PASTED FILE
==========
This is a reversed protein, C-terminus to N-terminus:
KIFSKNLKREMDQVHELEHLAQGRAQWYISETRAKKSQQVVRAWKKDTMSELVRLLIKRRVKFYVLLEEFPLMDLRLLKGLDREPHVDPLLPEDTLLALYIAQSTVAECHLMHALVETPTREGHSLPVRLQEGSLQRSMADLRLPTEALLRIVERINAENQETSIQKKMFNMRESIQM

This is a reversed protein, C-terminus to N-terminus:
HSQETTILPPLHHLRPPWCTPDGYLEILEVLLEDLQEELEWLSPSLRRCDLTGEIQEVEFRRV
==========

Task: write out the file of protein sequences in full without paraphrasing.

This is a reversed protein, C-terminus to N-terminus:
KIFSKNLKREMDQVHELEHLAQGRAQWYISETRAKKSQQVVRAWKKDTMSELVRLLIKRRVKFYVLLEEFPLMDLRLLKGLDREPHVDPLLPEDTLLALYIAQSTVAECHLMHALVETPTREGHSLPVRLQEGSLQRSMADLRLPTEALLRIVERINAENQETSIQKKMFNMRESIQM

This is a reversed protein, C-terminus to N-terminus:
HSQETTILPPLHHLRPPWCTPDGYLEILEVLLEDLQEELEWLSPSLRRCDLTGEIQEVEFRRV